To say that this encounter got under my skin would be a gross understatement. I was obsessed, and knew that I needed to meet this dance in person and learn it if I was going to continue in the field. Instinctively, I recognized that there was something about dance and dancing that only this 4 ½ minute work could teach me.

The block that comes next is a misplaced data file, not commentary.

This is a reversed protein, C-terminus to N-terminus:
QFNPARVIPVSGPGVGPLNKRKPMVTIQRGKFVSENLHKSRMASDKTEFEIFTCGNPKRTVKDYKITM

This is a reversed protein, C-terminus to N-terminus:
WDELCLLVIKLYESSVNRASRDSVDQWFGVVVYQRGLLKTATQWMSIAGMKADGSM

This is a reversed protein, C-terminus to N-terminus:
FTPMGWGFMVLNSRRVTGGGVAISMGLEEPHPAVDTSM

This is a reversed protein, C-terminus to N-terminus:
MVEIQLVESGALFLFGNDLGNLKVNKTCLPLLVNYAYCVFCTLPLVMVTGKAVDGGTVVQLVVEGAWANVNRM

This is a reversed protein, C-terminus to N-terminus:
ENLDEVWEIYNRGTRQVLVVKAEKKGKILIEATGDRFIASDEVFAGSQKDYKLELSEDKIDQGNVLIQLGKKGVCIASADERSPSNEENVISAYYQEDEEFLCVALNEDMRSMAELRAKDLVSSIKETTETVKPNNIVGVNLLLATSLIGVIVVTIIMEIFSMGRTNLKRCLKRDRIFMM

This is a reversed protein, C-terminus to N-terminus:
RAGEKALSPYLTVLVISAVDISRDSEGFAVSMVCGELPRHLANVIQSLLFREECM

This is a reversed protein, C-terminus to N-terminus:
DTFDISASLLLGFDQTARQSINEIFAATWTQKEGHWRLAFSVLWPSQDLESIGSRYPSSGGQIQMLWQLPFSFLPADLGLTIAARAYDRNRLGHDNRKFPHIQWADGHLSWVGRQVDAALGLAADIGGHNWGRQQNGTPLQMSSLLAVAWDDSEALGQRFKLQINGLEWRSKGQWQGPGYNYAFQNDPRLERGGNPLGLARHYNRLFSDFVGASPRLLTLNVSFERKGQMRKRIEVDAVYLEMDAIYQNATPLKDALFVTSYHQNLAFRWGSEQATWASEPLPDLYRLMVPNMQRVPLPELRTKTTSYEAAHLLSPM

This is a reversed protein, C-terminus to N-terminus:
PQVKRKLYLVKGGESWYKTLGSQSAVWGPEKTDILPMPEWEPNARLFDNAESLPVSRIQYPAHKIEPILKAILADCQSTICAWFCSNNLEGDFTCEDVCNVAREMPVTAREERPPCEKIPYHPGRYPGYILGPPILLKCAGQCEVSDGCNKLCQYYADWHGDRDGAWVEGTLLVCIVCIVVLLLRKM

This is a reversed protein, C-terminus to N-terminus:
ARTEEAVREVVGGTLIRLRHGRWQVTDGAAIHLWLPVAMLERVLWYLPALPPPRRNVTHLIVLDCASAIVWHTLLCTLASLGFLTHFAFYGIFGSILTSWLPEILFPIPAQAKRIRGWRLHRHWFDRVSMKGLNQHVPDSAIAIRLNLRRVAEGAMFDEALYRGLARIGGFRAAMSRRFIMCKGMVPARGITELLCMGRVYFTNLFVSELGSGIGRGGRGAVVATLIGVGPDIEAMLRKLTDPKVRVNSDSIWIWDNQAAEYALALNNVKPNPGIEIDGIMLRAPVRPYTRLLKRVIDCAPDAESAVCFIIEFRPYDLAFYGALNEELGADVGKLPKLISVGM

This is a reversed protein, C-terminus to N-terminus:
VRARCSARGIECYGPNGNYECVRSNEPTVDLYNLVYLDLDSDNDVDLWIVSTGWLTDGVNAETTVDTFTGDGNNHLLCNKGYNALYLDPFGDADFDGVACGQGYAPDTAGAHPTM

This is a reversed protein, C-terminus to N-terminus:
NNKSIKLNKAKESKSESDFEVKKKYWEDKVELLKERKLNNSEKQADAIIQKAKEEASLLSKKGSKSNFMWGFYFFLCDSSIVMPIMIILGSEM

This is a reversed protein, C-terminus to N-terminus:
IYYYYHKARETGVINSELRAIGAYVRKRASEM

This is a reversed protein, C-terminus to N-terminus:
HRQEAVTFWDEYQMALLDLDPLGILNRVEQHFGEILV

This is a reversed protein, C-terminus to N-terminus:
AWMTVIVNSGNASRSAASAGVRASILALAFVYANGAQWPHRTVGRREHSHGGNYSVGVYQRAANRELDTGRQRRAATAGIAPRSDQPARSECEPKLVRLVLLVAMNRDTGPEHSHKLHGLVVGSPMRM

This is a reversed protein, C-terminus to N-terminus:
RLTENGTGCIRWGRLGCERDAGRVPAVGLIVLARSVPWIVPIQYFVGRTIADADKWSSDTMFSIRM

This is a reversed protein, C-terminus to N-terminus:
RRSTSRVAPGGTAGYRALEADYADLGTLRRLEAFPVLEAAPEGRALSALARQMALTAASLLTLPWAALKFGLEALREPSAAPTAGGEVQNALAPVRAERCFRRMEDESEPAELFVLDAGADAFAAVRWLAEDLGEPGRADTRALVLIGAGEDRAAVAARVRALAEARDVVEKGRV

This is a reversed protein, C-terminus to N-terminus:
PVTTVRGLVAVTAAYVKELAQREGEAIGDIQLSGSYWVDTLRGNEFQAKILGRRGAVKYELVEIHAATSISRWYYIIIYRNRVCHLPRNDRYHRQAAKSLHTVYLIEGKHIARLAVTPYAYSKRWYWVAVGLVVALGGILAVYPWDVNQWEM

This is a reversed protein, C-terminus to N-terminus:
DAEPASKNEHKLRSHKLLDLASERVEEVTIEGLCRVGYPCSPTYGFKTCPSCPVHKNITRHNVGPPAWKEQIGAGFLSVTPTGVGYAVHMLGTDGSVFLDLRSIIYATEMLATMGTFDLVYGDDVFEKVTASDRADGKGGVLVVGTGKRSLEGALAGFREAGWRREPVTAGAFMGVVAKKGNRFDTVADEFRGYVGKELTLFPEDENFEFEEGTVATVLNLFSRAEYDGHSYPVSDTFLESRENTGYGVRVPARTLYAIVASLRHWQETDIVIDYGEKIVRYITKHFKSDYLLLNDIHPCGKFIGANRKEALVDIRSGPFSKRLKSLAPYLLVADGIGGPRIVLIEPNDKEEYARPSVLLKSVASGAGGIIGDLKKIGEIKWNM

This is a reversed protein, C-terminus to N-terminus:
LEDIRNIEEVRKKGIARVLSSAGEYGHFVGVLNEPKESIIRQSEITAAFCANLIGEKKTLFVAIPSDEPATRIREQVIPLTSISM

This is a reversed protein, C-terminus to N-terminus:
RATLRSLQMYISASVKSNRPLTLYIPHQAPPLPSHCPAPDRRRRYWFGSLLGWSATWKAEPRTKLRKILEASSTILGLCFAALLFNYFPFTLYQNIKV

Having literally stumbled upon Trio A, I now needed to find Trio A. Thirteen years ago in Portland, Oregon this was easier said than done, as Baryshnikov’s PASTForward had not been commissioned, let alone toured, and the huge resurgence of interest in the 1960s that we are now experiencing had yet to surface. After nearly two years of searching, a dance colleague alerted me to a month-long Trio A workshop being offered in NYC by Clarinda MacLow, the daughter of Judson-period poet Jackson MacLow and one of the first dancers in many years to learn Trio A directly from Yvonne. Fortunately, I had just received a very generous fellowship from the State of Oregon and decided to use all of the money to fund a trip that would have otherwise been unthinkable. Every time I now teach Trio A, I think about this first “date” and those 15 days in the Trisha Brown Company studios. There were 20 of us gathered there, each struggling to make sense of and remember the material, especially on the days when Yvonne would visit to check on our progress. At the close of every class, I would walk the four blocks to Central Park and try to write down the exact sequence of every movement. As I have come to learn, scrupulous attention to detail is everything with this dance. Even after 10 years of reflection, the word humbling still comes to mind.